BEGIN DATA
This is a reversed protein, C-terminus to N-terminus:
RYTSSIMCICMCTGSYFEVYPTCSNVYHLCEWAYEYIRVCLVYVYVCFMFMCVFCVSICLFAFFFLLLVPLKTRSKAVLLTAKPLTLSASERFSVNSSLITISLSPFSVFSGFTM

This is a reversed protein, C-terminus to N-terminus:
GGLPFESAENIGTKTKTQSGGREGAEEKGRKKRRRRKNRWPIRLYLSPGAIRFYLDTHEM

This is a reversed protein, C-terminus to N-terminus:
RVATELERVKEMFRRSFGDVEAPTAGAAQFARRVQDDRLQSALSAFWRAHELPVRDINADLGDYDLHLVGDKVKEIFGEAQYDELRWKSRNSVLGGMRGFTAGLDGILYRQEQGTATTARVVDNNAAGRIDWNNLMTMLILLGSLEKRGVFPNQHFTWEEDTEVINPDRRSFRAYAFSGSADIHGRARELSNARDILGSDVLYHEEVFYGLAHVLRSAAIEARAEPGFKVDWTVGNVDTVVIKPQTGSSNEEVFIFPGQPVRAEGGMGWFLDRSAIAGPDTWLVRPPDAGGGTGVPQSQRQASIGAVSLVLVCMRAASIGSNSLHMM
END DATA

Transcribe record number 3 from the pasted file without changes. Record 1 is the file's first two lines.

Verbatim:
This is a reversed protein, C-terminus to N-terminus:
RVATELERVKEMFRRSFGDVEAPTAGAAQFARRVQDDRLQSALSAFWRAHELPVRDINADLGDYDLHLVGDKVKEIFGEAQYDELRWKSRNSVLGGMRGFTAGLDGILYRQEQGTATTARVVDNNAAGRIDWNNLMTMLILLGSLEKRGVFPNQHFTWEEDTEVINPDRRSFRAYAFSGSADIHGRARELSNARDILGSDVLYHEEVFYGLAHVLRSAAIEARAEPGFKVDWTVGNVDTVVIKPQTGSSNEEVFIFPGQPVRAEGGMGWFLDRSAIAGPDTWLVRPPDAGGGTGVPQSQRQASIGAVSLVLVCMRAASIGSNSLHMM